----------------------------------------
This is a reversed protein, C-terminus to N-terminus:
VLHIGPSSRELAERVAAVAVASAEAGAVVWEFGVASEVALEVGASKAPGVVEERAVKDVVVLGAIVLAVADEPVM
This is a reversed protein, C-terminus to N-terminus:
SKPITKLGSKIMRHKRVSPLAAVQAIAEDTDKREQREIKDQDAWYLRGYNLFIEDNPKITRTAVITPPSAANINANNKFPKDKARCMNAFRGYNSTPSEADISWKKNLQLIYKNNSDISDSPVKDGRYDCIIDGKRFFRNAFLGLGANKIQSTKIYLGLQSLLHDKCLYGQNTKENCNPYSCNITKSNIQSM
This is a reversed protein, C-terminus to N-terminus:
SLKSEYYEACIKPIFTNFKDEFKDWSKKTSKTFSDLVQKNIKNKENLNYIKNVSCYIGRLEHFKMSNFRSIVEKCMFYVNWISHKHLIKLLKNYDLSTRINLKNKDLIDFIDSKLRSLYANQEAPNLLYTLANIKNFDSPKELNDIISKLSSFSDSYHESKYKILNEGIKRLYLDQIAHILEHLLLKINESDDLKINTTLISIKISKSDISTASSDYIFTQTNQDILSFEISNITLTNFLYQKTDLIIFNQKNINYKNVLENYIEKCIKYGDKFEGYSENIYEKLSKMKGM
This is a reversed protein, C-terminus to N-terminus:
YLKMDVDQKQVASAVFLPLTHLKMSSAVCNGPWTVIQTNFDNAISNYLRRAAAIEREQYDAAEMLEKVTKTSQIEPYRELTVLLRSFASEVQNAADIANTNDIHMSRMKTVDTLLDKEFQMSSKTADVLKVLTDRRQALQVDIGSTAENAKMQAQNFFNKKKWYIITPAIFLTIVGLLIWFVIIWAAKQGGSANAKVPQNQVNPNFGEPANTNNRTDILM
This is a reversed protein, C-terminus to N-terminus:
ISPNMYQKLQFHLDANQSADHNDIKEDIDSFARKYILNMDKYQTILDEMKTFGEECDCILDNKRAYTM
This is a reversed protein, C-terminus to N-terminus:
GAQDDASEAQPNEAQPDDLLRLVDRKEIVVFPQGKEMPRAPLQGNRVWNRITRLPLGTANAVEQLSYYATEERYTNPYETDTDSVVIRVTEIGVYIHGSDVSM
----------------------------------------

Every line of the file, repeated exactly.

This is a reversed protein, C-terminus to N-terminus:
VLHIGPSSRELAERVAAVAVASAEAGAVVWEFGVASEVALEVGASKAPGVVEERAVKDVVVLGAIVLAVADEPVM
This is a reversed protein, C-terminus to N-terminus:
SKPITKLGSKIMRHKRVSPLAAVQAIAEDTDKREQREIKDQDAWYLRGYNLFIEDNPKITRTAVITPPSAANINANNKFPKDKARCMNAFRGYNSTPSEADISWKKNLQLIYKNNSDISDSPVKDGRYDCIIDGKRFFRNAFLGLGANKIQSTKIYLGLQSLLHDKCLYGQNTKENCNPYSCNITKSNIQSM
This is a reversed protein, C-terminus to N-terminus:
SLKSEYYEACIKPIFTNFKDEFKDWSKKTSKTFSDLVQKNIKNKENLNYIKNVSCYIGRLEHFKMSNFRSIVEKCMFYVNWISHKHLIKLLKNYDLSTRINLKNKDLIDFIDSKLRSLYANQEAPNLLYTLANIKNFDSPKELNDIISKLSSFSDSYHESKYKILNEGIKRLYLDQIAHILEHLLLKINESDDLKINTTLISIKISKSDISTASSDYIFTQTNQDILSFEISNITLTNFLYQKTDLIIFNQKNINYKNVLENYIEKCIKYGDKFEGYSENIYEKLSKMKGM
This is a reversed protein, C-terminus to N-terminus:
YLKMDVDQKQVASAVFLPLTHLKMSSAVCNGPWTVIQTNFDNAISNYLRRAAAIEREQYDAAEMLEKVTKTSQIEPYRELTVLLRSFASEVQNAADIANTNDIHMSRMKTVDTLLDKEFQMSSKTADVLKVLTDRRQALQVDIGSTAENAKMQAQNFFNKKKWYIITPAIFLTIVGLLIWFVIIWAAKQGGSANAKVPQNQVNPNFGEPANTNNRTDILM
This is a reversed protein, C-terminus to N-terminus:
ISPNMYQKLQFHLDANQSADHNDIKEDIDSFARKYILNMDKYQTILDEMKTFGEECDCILDNKRAYTM
This is a reversed protein, C-terminus to N-terminus:
GAQDDASEAQPNEAQPDDLLRLVDRKEIVVFPQGKEMPRAPLQGNRVWNRITRLPLGTANAVEQLSYYATEERYTNPYETDTDSVVIRVTEIGVYIHGSDVSM